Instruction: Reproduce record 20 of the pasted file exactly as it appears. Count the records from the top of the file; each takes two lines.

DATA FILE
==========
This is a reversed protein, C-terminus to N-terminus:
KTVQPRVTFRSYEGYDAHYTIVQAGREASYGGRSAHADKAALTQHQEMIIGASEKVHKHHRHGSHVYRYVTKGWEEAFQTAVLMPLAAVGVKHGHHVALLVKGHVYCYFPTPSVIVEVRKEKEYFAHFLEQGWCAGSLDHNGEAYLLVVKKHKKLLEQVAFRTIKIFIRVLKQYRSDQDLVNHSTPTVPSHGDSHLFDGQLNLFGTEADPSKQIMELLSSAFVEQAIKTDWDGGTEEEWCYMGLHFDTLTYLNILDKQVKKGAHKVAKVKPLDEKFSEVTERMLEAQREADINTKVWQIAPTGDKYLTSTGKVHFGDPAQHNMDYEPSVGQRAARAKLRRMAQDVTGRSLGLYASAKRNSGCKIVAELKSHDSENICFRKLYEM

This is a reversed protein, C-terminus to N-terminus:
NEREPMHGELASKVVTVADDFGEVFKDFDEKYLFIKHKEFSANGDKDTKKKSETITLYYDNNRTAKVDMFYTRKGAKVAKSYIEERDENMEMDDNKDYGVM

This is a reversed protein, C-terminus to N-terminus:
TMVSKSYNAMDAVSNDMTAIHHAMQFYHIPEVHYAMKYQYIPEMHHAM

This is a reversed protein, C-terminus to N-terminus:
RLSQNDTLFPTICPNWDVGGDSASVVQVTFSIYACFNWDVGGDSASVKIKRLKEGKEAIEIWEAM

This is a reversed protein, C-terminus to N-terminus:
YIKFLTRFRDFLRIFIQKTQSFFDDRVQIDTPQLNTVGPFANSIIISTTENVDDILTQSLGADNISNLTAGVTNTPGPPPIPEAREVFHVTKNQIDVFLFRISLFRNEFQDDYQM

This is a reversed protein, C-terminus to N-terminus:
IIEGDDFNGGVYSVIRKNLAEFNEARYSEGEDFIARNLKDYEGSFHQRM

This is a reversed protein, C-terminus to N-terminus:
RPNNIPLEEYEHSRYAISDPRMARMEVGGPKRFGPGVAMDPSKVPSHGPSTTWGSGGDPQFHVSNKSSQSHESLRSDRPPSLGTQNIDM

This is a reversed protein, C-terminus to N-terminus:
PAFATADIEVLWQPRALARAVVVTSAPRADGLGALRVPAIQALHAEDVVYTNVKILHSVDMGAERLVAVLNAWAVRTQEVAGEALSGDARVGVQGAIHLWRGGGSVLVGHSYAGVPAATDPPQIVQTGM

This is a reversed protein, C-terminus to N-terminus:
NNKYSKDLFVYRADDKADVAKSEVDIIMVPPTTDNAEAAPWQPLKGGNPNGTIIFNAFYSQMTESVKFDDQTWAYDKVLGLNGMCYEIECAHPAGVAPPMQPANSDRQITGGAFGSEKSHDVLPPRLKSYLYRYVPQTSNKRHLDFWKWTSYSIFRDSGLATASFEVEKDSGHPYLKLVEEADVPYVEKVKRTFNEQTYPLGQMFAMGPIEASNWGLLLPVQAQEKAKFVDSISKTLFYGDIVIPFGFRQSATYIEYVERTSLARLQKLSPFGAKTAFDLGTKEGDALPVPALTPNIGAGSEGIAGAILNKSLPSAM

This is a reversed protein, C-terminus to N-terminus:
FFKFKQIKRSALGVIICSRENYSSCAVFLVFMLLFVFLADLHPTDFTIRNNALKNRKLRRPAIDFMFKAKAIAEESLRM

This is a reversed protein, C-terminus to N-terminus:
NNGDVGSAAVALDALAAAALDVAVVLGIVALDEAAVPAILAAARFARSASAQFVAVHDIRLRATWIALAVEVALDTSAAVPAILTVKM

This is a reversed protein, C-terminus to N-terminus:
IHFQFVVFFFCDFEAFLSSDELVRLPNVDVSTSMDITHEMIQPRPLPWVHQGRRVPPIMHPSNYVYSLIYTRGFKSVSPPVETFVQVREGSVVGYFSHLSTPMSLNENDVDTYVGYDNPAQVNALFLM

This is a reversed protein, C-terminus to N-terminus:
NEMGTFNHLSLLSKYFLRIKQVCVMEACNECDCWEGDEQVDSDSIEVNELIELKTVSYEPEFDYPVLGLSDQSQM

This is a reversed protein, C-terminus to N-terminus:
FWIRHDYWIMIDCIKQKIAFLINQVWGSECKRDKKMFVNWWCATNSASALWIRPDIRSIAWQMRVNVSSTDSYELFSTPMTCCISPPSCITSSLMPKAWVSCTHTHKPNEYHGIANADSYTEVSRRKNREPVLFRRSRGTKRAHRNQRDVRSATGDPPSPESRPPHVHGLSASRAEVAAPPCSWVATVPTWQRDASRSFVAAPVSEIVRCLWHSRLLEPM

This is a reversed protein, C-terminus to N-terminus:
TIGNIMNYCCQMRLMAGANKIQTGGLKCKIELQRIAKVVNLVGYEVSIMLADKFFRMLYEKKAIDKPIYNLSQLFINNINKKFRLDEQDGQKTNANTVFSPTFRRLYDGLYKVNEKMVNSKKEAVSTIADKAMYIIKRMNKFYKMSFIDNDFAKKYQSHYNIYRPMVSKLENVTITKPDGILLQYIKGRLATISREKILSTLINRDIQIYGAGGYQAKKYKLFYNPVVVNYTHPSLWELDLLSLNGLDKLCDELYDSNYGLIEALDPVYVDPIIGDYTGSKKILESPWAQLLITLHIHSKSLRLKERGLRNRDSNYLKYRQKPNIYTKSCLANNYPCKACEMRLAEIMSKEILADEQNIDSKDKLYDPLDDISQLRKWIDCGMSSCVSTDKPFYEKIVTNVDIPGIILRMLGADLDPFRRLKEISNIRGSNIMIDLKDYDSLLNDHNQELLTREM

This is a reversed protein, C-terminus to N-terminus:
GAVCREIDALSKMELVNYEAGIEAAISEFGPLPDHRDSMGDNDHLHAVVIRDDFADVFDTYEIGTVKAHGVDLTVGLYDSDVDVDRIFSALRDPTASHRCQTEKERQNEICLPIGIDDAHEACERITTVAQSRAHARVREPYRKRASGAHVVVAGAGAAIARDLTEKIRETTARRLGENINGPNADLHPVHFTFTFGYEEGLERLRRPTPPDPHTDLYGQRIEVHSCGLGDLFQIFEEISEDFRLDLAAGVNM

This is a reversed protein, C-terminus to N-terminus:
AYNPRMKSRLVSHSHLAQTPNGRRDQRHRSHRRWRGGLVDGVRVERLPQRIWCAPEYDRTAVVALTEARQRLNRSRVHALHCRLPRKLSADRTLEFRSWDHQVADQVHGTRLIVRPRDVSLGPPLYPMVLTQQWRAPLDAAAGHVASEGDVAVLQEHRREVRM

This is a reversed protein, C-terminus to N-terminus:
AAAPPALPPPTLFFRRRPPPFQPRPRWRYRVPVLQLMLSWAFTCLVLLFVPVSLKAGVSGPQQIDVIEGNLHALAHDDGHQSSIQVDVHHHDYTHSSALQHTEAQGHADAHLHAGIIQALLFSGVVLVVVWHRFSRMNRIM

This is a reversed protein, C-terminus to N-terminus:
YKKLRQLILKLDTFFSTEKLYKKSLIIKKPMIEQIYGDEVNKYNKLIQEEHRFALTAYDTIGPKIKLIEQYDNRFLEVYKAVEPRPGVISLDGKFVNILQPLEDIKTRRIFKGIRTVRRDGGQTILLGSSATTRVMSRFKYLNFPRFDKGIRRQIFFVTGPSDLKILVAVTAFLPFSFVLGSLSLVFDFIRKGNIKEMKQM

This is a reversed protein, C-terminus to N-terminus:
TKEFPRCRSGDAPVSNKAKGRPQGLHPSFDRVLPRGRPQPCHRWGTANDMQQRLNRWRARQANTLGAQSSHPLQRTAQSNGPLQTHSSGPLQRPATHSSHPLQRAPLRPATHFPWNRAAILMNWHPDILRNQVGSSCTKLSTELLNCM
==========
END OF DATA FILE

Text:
This is a reversed protein, C-terminus to N-terminus:
TKEFPRCRSGDAPVSNKAKGRPQGLHPSFDRVLPRGRPQPCHRWGTANDMQQRLNRWRARQANTLGAQSSHPLQRTAQSNGPLQTHSSGPLQRPATHSSHPLQRAPLRPATHFPWNRAAILMNWHPDILRNQVGSSCTKLSTELLNCM